U.S. and Britain; Trans-Atlantic Relations Critical as the World Turns

The Washington Times (Washington, DC), May 16, 2007 | Go to article overview

U.S. and Britain; Trans-Atlantic Relations Critical as the World Turns


Byline: Helle Dale, THE WASHINGTON TIMES

Americans love British politicians. To the distinguished company of Prime Ministers Winston Churchill and Margaret Thatcher, we can now add Tony Blair as one of most admired people on this side of the Atlantic. Mr. Blair's favorable ratings here in the United States hover at about 70 percent. Granted this is a little behind Queen Elizabeth II, who after her state visit on the occasion of the 400th anniversary of Jamestown, had an approval rating of 80 percent. But, still, 70 percent is a lot of popularity.

As Mr. Blair arrives here in Washington tonight to spend the next few days with his friend President Bush, the special relationship between Britain and the United States is a subject that needs attention. It is very much in the national interest of both countries to nurture the relationship that dates as far back as this country has existed.

Britain remains the most important political and military ally of the United States. However, while Mr. Blair is extremely popular in the United States because he has to steadfastly stood with the United States since September 11, his approval rating has plummeted in Britain, in some ways for much the same reason. (This is not to say that domestic politics have not taken their toll as well.) Americans have deeply appreciated the solidarity and firmness Mr. Blair has shown (and the fact that the British are now drawing down their troops in Iraq after five years does not change that fact). Meanwhile, the British public has been deeply divided over the British engagement in Iraq and Afghanistan, and indeed over the Blair government's approach to the war on terrorism - this, despite the fact that Britain by association with the United States remains a world power that punches far above its weight. The emblem of Britain is traditionally the bulldog, but under Mr. Blair, the bulldog has just about been replaced by the poodle as the most-used metaphor, a French dog at that.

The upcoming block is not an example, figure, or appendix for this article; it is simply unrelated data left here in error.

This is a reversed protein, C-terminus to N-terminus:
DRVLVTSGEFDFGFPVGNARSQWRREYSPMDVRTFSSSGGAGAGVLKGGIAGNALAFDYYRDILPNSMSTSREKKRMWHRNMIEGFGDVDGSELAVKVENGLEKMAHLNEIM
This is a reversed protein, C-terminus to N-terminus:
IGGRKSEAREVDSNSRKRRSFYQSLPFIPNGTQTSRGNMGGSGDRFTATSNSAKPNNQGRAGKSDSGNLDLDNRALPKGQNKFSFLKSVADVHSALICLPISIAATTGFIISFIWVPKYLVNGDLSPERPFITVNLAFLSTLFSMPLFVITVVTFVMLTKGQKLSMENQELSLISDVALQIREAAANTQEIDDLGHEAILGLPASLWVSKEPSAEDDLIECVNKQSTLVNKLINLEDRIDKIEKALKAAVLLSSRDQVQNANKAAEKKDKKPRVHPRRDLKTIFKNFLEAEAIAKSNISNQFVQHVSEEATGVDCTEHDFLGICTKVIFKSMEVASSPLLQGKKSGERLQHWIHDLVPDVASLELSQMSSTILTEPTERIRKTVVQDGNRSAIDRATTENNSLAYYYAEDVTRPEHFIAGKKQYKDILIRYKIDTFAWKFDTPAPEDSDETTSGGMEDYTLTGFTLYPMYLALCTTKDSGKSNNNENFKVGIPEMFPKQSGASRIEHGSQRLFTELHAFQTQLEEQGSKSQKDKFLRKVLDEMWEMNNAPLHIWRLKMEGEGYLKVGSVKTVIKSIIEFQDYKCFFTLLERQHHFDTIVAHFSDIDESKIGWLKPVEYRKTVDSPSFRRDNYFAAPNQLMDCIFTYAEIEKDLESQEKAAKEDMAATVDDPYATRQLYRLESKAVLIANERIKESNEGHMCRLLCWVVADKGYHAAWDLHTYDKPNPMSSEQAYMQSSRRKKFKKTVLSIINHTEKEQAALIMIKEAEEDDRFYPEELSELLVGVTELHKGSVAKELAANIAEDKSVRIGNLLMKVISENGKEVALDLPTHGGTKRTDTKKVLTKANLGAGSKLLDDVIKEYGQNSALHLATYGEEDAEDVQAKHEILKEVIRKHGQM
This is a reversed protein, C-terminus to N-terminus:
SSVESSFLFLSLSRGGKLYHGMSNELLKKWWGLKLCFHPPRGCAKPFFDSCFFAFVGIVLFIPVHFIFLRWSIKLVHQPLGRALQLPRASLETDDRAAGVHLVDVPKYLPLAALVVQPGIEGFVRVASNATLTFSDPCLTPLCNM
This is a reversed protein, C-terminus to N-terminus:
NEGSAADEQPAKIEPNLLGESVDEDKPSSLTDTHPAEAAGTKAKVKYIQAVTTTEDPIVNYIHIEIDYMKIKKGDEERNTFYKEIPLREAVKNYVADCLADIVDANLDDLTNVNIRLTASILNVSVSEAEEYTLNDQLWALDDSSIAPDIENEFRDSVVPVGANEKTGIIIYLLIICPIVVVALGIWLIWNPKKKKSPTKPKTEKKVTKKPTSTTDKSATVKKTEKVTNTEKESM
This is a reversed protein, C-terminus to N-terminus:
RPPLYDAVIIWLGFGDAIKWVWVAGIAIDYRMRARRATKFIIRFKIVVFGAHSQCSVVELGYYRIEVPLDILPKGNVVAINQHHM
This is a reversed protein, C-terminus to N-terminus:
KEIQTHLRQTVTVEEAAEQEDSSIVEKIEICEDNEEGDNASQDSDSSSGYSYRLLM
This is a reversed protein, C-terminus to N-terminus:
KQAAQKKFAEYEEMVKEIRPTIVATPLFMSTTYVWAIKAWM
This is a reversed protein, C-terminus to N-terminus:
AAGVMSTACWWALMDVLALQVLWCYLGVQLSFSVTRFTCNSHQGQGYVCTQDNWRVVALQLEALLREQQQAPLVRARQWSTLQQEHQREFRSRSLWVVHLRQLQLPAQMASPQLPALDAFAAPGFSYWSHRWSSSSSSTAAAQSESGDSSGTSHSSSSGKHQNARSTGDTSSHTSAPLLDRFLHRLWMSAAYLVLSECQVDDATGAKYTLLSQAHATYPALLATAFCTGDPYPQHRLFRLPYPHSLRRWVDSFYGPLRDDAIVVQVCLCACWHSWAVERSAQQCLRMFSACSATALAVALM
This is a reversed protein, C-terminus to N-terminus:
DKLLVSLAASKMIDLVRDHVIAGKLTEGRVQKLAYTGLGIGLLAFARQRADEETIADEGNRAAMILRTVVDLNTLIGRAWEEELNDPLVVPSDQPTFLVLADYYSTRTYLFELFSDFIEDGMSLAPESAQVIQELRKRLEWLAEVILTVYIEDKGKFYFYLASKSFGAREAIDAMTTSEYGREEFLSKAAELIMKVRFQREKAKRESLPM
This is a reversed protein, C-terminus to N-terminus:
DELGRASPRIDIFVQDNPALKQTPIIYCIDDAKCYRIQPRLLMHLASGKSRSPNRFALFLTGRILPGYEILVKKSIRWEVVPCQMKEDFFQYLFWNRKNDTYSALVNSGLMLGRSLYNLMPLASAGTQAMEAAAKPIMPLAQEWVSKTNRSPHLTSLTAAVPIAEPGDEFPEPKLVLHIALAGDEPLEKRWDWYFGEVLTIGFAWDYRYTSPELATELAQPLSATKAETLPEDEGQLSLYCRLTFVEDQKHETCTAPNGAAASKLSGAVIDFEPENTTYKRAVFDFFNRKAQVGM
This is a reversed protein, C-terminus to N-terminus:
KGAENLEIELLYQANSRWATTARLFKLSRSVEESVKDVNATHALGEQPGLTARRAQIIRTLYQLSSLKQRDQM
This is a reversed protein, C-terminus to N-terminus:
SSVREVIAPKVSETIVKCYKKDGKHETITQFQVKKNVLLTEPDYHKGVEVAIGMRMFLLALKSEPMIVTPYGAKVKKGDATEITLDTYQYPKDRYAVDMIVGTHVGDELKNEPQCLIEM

This ambivalence is also suggested by the fact that the alliance sustained by Churchill, Thatcher and Blair with the United States in each case has come at the personal expense of domestic popularity. You could in fact argue that Mr. Blair made a great personal sacrifice as he ensured that the United States did not stand without major European allies as it face the most difficult external threat of this country's existence. …

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